In FIG. 3, the side support assembly 12 is shown to be in the shape of an arch. At the uppermost point in the side support assembly is a suspender hooking assembly 50 from which the suspenders 14, 15, and 45 extend. The lower portion 16 of the side support assembly 12 is shown to be held together by a second angle iron 34.

The side support assembly furthur comprises feet 52 attaching at the bottom of the side support assembly 12, by means of connecting slats 54.

Two widely spaced bolts 56 are used to help hold together the attaching members 57 and the lower end portion of the side support assembly 16.

FIG. 4 is a sectional view along line 4--4 of FIG. 1, showing only the left rear corner of the patio swing. The lower portion of the right side support assembly 16 is fitted to an attaching member 36, and is held thereto by means of a second bolt 56, the end of which is also seen in FIG. 3. The attaching member is furthur secured to to the side supporting assembly by a welding 53.

The attaching member may consist of a single angle iron fitted to the side support assembly 12. A modification of the attaching member as seen at 36 of FIG. 4, would be two angle irons adjacent to each other, both being connected to the first angle iron 32, and one being connected to both the first angle iron 32 and the second angle iron 34.

Patent Citations
Cited PatentFiling datePublication dateApplicantTitle
US857653 *Sep 16, 1904Jun 25, 1907Frank F MccaulleySwing.
US868640 *Dec 14, 1906Oct 22, 1907Royer S BuchChair.
US1192046 *Aug 12, 1911Jul 25, 1916Thomas M FreeblePorch-swing.
US1475512 *Jul 29, 1922Nov 27, 1923Grover C RiceCollapsible or foldable seat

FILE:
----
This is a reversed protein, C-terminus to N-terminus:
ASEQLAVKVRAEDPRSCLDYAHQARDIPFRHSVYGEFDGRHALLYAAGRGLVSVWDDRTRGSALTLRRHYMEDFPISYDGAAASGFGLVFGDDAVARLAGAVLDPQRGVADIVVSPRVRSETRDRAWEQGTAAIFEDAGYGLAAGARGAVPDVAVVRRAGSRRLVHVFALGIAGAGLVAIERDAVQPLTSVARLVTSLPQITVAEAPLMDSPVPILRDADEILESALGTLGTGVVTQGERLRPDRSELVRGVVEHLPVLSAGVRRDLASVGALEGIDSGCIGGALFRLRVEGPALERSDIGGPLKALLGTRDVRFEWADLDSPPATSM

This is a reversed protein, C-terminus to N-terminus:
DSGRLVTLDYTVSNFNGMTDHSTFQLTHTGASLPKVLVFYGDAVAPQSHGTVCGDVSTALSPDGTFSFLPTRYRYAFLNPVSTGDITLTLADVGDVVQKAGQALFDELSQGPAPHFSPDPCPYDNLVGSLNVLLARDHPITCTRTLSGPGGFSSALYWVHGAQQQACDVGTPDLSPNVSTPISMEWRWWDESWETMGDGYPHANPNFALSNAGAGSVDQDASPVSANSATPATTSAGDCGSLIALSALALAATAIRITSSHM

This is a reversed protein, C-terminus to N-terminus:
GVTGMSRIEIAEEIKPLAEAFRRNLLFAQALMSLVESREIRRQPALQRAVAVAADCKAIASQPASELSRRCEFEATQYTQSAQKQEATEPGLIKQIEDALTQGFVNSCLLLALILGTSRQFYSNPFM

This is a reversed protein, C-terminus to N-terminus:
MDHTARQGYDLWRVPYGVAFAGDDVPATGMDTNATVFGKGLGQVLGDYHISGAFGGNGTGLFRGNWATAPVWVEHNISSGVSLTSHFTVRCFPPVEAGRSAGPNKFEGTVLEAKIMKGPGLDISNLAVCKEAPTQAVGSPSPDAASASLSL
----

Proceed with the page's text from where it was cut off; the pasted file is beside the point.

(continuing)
US2919149 *Apr 28, 1958Dec 29, 1959Farley Arthur CStructural connection
US3391795 *Jun 23, 1966Jul 9, 1968Interlake Steel CorpDrive-in pallet rack
US3528657 *Sep 21, 1967Sep 15, 1970Richard QuelchSuspension seat toy and juvenile rest furniture
US3593352 *Jan 30, 1969Jul 20, 1971Britt Harry JCollapsible self-supporting hammock
US4288937 *Oct 25, 1979Sep 15, 1981Virsen Gary RDisplay structure
Referenced by
Citing PatentFiling datePublication dateApplicantTitle
US5667273 *May 31, 1996Sep 16, 1997Noll; Ronald C.Side table and glider assembly
US6672665 *May 16, 2003Jan 6, 2004Taiwan Shin Yeh Enterprise Co., Ltd.Swing with a seat unit having a backrest frame movable between inclined and horizontal positions
Classifications
U.S. Classification297/280, 472/118, 5/130, 297/281, 472/125
International ClassificationA63G9/00, A47C3/02
Cooperative ClassificationA47C3/0255
European ClassificationA47C3/025C
Legal Events
DateCodeEventDescription
Mar 18, 1987REMIMaintenance fee reminder mailed
Aug 16, 1987LAPSLapse for failure to pay maintenance fees
Nov 3, 1987FPExpired due to failure to pay maintenance fee
Effective date: 19870816